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Mixing Antidepressants with Alcohol: A Dangerous Combo

Antidepressants and alcohol mix dangerously. They can severely impact motor skills when used together and elevate the risk of suicidal thoughts and actions. In some cases, the combination can severely impact the liver.

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Taking alcohol with an MAOI specifically is especially dangerous, increasing the risk of a stroke due to this combination’s ability to spike blood pressure.

Why Do People Mix Alcohol & Antidepressants?

The use of multiple drugs together is called polydrug or polysubstance use. The reason people might mix alcohol and antidepressants isn’t well studied, but there are a few reasons people engage in polydrug use even when the drugs they’re using are known to have potentially dangerous interactions.

Unaware of Risks

The first is simply that a person isn’t aware of a given interaction. Some people may be using antidepressants and also decide to drink alcohol recreationally, not realizing that being on antidepressants can make alcohol use more dangerous. 

Alcohol Abuse 

Others may struggle with alcohol use and have difficulties stopping drinking even if they’ve been prescribed medications that can interact dangerously with alcohol. These individuals would likely qualify as having an alcohol use disorder, often just called alcohol addiction. If people are unable to reduce alcohol use and regain control over drinking on their own, it’s a sign that help is needed.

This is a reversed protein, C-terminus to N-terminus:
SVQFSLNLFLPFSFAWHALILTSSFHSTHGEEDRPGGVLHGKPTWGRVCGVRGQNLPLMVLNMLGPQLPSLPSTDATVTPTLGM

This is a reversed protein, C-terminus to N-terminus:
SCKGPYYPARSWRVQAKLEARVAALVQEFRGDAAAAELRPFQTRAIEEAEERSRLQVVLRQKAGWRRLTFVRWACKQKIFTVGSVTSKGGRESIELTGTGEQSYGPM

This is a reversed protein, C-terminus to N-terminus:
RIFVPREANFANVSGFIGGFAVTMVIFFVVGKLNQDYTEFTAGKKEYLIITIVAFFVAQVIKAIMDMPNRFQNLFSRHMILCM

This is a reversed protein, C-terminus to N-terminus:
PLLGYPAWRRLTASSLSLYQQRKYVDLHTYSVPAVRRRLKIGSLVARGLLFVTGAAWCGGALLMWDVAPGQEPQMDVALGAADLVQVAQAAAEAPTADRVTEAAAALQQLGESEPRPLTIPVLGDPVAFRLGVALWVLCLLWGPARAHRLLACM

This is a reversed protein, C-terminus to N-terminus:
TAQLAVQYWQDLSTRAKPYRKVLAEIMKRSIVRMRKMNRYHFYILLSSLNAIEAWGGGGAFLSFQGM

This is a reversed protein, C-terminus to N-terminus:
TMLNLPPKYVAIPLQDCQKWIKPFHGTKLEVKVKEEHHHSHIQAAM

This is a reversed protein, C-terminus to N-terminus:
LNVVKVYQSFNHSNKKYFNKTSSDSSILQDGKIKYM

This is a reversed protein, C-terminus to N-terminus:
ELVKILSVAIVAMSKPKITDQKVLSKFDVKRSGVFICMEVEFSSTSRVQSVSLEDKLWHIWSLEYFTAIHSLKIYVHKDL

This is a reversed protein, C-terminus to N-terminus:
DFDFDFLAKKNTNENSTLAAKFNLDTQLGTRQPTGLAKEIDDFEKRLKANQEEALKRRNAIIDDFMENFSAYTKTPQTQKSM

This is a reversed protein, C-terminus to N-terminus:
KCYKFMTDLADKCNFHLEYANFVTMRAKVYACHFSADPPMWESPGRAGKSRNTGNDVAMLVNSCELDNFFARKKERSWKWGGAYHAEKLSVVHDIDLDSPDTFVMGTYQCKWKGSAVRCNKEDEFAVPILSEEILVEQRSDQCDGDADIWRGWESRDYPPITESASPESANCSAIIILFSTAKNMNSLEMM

Some people mix antidepressants and alcohol as a form of self-harm, trying to hurt themselves through a dangerous combination of drugs. By the nature of these drugs, many people taking antidepressants are at greater risk of self-harm. 

Additionally, some people may have a relatively rare reaction to antidepressants that makes them consider self-harm when they normally would not. This is why it’s very important to talk to a doctor if you experience thoughts of suicide or other types of self-harm when on a new medication. 


Finally, some people may mix alcohol and antidepressants in an attempt to achieve an altered state that is not normally possible when only taking antidepressants or drinking alcohol. The goal is often to achieve a state of euphoria or feeling good.

Risks & Dangers of Combining These Substances

Antidepressants and alcohol make a user drowsier, less alert, and less coordinated. When used in combination, these symptoms can become severe. 

This combination can seriously impact motor skills and make normally commonplace tasks very dangerous, such as driving (even if someone hasn’t consumed enough alcohol that it would normally be illegal to drive). Combining these drugs can also heavily tax the liver and sometimes cause fatal toxicity to occur. 

Alcohol is also notably a depressant and can reduce how effective antidepressants are at managing depression and anxiety symptoms. This can potentially lead to suicidal thoughts and actions when they otherwise would not have occurred.

Certain antidepressants called MAOIs can be very dangerous to take with alcohol. The combination can cause a spike in blood pressure, which can cause a stroke.